Two Bright Lakes Turns Five
A sense of commonality and friendship is at the heart of artist-run collective Two Bright Lakes, which celebrates five years this weekend. Words by DOUG WALLEN.
Has it been five years already? Five years since a group of Melbourne musicians and creative types – Chris Bolton (Seagull), Blake Byron-Smith, Nick and Simon “Tig” Huggins, Hazel Brown and Mark Gretton – came together to form the cooperative Two Bright Lakes. Kid Sam’s Australian Music Prize-nominated self-titled debut in 2009 turned the national spotlight on TBL, and since then the output has only strengthened: Hello Satellites’ self-titled LP, Collarbones’ Iconography, Seagull’s Goodbye Weather and Council Tree, Oscar + Martin’s For You, Batrider’s Piles of Lies, Otouto’s Pip and Galapagoose’s Commitments. That one label put out records of that quality in that time boggles the mind, to say nothing of Two Bright Lakes’ communal setup.
To coincide with TBL’s fifth anniversary party tonight (July 20), Tig Huggins answered a handful of questions about the label’s past and future.
Two Bright Lakes seems to have evolved from singer-songwriters, like Hazel Brown’s solo record, to more experimental, electronic and R&B-slanted stuff, just as Hazel has moved somewhere new with Otouto and Psuche have with Oscar + Martin. Has everyone moved in that direction together?
In many ways the music that’s being made now is a continuation of the conversations we were having in the early days. Blake [Byron-Smith], Adrian [Simons] and myself came to the label with a deep love of hip-hop, house, disco and electronic music from younger years spent on dancefloors around Melbourne and in particular at [defunct CBD venue] Honkytonks. Whereas Hazel, Nick [Huggins], Kishore [Ryan of Otouto and Kid Sam], Chris [Bolton of Seagull] and Kieran [Ryan of Kid Sam] all came from songwriting backgrounds, and I think we always tried to find common threads between the two.
We’re all good friends, and I guess like most people we look for commonality rather than difference. Stuff like Kraftwerk, Arthur Russell, Gillian Welch and Brian Eno were great talking points for us all at that time and those conversations inspired the label in many ways. Now it feels completely fine to allow people to explore different musical inclinations. Whether it be R&B, house, folk, country or ambient music, it all kind of makes sense to us if we know the people and their motives for writing music. The R&B thing, though, owes a lot to Martha [Brown of Otouto], Hazel, Martin [King of Oscar + Martin], Marcus [Whale of Collarbones] and Oscar [Slorach-Thorn of Oscar + Martin] – that’s the music they grew up on and love. I think they really bonded over those influences and the results have been wonderful.
How much effect did Kid Sam’s Australian Music Prize nomination [in 2009] have on attention for TBL?
It had a huge impact: the association was really positive and the networks that came from putting that record out are still really important to us today. We met the wonderful team at Remote Control through that process and we always feel indebted to [them] for their persistence and hard work on TBL.
Was there any uncertainty about bringing relative anomalies like noisier rock [Batrider] and cleaner electronic [Dream Kit] onto the roster?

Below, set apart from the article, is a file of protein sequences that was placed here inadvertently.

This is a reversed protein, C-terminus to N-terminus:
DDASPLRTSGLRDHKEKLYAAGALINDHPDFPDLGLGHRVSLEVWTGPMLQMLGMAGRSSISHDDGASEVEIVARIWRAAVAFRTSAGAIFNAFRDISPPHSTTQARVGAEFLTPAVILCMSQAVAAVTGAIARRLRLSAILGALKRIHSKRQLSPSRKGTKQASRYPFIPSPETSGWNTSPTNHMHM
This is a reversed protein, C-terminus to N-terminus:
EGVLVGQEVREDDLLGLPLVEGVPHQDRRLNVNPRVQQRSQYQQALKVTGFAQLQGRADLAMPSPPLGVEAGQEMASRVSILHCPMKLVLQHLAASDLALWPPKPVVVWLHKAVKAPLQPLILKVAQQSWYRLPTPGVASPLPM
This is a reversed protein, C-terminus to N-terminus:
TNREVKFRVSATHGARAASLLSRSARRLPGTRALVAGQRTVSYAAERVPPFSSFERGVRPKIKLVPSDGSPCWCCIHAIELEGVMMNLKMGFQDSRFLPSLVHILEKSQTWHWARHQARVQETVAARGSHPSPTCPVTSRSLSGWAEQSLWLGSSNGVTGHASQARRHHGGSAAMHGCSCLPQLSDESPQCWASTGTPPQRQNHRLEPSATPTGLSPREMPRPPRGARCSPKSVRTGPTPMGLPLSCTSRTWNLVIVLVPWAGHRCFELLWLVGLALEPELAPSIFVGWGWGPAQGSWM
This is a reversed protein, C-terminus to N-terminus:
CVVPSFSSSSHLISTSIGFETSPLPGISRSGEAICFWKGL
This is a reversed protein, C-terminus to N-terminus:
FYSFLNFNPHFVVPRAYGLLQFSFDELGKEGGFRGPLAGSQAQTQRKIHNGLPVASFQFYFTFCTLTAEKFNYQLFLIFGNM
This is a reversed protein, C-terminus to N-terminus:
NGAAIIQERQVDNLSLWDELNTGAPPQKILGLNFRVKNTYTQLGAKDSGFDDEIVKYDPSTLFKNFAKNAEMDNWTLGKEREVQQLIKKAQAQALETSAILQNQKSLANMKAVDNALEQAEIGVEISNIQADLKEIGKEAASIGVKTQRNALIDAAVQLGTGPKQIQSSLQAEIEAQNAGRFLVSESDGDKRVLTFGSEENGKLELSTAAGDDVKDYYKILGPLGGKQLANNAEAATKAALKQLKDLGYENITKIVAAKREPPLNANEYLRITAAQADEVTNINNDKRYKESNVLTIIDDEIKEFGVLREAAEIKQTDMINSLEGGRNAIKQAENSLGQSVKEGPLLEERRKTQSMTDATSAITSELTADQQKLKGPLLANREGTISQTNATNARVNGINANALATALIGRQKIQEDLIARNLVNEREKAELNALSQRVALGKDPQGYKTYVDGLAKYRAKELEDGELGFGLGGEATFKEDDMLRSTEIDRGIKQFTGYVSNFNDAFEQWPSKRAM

Not for me. A lot of us went to Batrider gigs at Alberts Basement shows in Northcote and loved the band. We jumped at the chance to work with them. Declan [Kelly, Dream Kit] was a big influence on Blake and I as DJs; his sadly defunct radio show Against the Arctic was a early supporter of the label and we got on really well with him. So it made sense for us to work together.
What are some upcoming records? The Harpoons? Speed Painters?
Collarbones, Fox + Sui, Harpoons, Nicholas Krgovich [of No Kids] (http://nicholaskrgovich.bandcamp.com) and hopefully we can find time to finish the Speed Painters record.
Are there any new acts coming to the roster? I thought Where Were You at Lunch might have ended up on TBL, given the Kishore connection…
We’re pretty full at the minute and despite wanting to take on so many of the wonderful bands we know and love, we’re constrained by how much time we have.
What’s the status of Nick’s band Touch Typist?
Touch Typist is dormant. Songs were recorded sometime ago; I’m not sure if they’ll come out. I think the original ideas we had for TT have found homes in our other musical endeavours, which seems a perfectly natural thing.
Will his soundtrack for I Am Eleven (http://vimeo.com/5547134) be made available at any point?
We’d love for it to be made available. Nick’s soundtrack work is a wonderful extension of his musical brain. In the meantime I highly recommend getting along to I Am Eleven while it’s in cinemas. It’s a lovely film.
Why did you choose Knxwledge as the import act for the anniversary party?
Serendipity, affection, shared aesthetic among some of our newer acts and a new relationship with Astral People, who have some very exciting projects coming up in Sydney.
There are ties between TBL and //This Thing// collective, like Galapagoose. Have you offered advice to them about successful running a co-op-like operation?
No, those guys have it pretty sorted. I don’t think they need our advice. They’ve been such a breath of fresh air in Melbourne. I’m really excited to see what comes next from them. Hoping for a Zanzibar Chanel record! Blake helped the //This Thing// guys with one of their first shows at Horse Bazaar and Speed Painters have played a few of their shows. So I think there’s a natural connection between the two entities.